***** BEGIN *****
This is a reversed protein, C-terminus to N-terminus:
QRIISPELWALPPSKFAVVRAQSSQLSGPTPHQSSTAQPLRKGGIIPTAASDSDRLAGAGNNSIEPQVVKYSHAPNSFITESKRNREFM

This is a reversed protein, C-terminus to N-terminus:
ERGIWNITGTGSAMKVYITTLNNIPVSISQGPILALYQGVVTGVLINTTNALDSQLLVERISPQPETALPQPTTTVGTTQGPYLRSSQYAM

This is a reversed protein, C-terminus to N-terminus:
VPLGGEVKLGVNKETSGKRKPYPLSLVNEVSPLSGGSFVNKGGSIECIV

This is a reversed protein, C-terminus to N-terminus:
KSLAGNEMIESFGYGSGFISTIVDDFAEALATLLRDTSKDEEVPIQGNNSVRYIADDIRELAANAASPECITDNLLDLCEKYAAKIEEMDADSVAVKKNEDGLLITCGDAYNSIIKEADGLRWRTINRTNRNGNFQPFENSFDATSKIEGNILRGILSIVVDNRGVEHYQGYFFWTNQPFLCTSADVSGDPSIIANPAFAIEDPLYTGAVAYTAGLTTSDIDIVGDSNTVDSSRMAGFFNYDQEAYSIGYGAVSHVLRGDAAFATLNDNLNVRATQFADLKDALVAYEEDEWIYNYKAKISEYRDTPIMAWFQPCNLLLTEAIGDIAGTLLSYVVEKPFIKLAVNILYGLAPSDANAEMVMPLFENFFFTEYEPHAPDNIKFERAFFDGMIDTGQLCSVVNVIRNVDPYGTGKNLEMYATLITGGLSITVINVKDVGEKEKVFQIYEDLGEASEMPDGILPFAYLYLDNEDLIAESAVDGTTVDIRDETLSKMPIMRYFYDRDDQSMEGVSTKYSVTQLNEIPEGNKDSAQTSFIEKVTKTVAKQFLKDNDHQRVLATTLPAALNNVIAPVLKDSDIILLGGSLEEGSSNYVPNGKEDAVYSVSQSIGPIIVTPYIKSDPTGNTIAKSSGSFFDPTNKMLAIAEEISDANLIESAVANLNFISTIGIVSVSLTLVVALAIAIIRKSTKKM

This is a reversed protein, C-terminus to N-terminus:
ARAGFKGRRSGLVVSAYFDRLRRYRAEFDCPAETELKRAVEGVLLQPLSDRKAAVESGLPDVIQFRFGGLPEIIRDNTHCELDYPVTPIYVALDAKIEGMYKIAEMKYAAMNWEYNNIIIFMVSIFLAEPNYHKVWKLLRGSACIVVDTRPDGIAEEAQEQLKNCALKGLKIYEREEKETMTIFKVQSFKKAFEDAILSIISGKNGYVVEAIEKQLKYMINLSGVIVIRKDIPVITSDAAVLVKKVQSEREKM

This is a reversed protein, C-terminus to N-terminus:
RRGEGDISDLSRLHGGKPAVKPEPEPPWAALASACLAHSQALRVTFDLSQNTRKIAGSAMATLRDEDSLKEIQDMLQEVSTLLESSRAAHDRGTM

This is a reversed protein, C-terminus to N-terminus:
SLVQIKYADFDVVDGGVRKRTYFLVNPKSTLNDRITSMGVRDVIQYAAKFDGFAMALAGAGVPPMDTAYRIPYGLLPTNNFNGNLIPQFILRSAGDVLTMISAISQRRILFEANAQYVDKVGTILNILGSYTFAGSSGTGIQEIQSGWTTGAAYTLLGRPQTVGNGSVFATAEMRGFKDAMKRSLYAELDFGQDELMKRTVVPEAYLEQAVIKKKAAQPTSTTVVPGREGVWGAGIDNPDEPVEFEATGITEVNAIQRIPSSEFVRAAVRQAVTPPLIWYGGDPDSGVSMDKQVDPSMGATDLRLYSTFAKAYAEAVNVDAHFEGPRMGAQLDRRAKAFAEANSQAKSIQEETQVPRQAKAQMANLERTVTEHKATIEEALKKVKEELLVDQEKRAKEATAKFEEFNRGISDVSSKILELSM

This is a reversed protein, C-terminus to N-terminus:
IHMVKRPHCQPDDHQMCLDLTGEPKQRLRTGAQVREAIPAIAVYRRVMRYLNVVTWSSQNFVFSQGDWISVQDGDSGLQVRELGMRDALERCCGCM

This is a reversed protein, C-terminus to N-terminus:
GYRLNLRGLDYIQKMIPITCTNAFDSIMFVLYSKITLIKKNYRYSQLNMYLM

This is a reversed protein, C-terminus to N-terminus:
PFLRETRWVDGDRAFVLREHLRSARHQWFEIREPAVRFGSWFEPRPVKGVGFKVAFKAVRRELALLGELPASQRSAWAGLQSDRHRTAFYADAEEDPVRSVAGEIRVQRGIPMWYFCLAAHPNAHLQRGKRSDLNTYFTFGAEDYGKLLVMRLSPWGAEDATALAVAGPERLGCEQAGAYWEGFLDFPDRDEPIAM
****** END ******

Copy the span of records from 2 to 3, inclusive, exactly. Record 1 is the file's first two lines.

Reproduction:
This is a reversed protein, C-terminus to N-terminus:
ERGIWNITGTGSAMKVYITTLNNIPVSISQGPILALYQGVVTGVLINTTNALDSQLLVERISPQPETALPQPTTTVGTTQGPYLRSSQYAM

This is a reversed protein, C-terminus to N-terminus:
VPLGGEVKLGVNKETSGKRKPYPLSLVNEVSPLSGGSFVNKGGSIECIV